New Apartment: Bathroom


bathroom pano

In 1928, the year our place was built, people didn’t bathe as frequently. What this meant was that nobody ever build proper ventilation into the bathrooms here–and there’s no way to do so either…at least not without risking electrocution at every turn. Why does this matter? Because the moisture can’t escape and it makes the walls get moldy and rot. So my first task was to figure out how to get the window open. After hammering out the places it was painted shut, I finally had no choice but to pry it open–which worked!

The bathtub has places that, from the looks of it, were previously patched up, but have since become messed up again. You can see the old repair, the top coat, and whatever the bottom is. Because it’s not black, we assume that we’re dealing with a fiberglass tub, rather than a ceramic one (which would be coating iron, or something).Bathtub

These spots were all over the tub. And the tub was pretty yellow and filthy, as you can see. Next, since it looks like there’s some mold underneath the caulk, I cut it out.


To get the caulk between the tiles white again, I used the strongest bleach gel I could find (for toilets), which you can see dripping into the tub here. The black stuff is mold that’s come out from behind the caulk. Here’s some closeups from before I began spraying the stuff out from the cracks. I used bleach and mold killer to get rid of the black mold, with plenty of irrigating, and then used a hair-dryer on high heat.IMG_4782IMG_4859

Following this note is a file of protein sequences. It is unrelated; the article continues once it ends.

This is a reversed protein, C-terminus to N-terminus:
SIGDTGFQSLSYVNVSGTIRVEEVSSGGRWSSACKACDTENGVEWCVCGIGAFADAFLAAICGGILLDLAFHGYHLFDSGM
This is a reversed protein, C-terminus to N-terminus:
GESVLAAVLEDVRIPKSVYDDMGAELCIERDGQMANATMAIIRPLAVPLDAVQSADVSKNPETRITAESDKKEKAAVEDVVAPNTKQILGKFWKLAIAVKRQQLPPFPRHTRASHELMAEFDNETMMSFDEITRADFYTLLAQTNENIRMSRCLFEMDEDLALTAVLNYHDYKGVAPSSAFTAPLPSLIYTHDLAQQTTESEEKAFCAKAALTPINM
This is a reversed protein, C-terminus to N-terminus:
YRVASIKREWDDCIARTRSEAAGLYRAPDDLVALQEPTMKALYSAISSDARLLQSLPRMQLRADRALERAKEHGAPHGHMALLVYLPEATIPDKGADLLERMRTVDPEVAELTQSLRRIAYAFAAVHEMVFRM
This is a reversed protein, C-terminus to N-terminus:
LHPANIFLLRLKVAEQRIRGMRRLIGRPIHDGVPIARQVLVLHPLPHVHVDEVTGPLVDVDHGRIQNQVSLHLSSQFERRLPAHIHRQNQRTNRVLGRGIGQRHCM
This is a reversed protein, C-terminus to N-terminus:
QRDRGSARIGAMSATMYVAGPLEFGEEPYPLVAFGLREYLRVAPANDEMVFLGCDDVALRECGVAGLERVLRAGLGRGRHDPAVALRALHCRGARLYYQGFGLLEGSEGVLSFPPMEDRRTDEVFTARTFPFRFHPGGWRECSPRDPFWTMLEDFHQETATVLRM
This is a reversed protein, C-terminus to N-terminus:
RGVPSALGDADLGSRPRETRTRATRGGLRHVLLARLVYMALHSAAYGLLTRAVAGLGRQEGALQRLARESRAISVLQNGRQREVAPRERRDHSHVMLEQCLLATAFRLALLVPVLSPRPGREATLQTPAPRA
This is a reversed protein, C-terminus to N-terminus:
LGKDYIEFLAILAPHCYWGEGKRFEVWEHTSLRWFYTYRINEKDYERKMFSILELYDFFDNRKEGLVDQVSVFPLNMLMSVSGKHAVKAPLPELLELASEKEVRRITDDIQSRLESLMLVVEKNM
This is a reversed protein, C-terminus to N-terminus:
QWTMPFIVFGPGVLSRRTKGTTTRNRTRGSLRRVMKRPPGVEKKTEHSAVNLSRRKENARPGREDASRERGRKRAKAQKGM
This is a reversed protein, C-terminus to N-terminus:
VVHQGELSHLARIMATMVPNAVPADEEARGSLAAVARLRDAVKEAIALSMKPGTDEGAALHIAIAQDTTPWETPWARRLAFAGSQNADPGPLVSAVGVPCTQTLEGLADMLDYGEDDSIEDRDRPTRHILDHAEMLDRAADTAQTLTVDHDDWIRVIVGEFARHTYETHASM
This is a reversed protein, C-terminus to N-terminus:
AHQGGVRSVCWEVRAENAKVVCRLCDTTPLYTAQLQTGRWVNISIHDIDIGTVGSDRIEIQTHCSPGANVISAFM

You can see in the following photo a bunch of yellow spots–pretty nasty–but they’re fiberglass patches for the tub.


The next steps are easier to just list:

  • Sand down the fiberglass patches
  • Clean the tub with an abrasive cleaner (Comet) and brush
  • Remove lime deposits on tub and hardware using LimeAway
  • Sand tub with a #400 wet/dry sandpaper
  • Rinse, dry, and remove all dust with a cloth
  • Paint Rustoleum Tub & Tile Refinishing Kit
  • Wait 2 hours and paint a second coat
  • Wait 2 hours and paint a third coat

We then tackle the rest of the bathroom, which includes dirt like this:


Do you see this giant black spot painted on the wall? That’s the color we’ve decided to paint the walls. Seems like the worst idea ever. It’s Sherwin-Williams “Naval” and we’re convinced that it’ll look great surrounded by all this white.


We’re still not sure what to do with the industrial toilet or with the sink. The sink seems pretty horrid until you see consider an original context, being the 1939 World’s Fair “House of Glass #4 – Master Bath.”

house of glass

Anyway. We painted the walls, as planned, using “Naval” and “Eider White” for the trim. We used leftover metallic black spray paint from the kitchen to paint the sink hardware, which was a brass that was too far gone to shine back to its former glory–also, it had left green discharge all over the counter and floor.

Our old shower curtain still worked, and we received a gift of the towels and rug–everything fit together pretty nice!


New toilet seat, and a good scrubbing in general, and finally re-caulking the tub and the sink.

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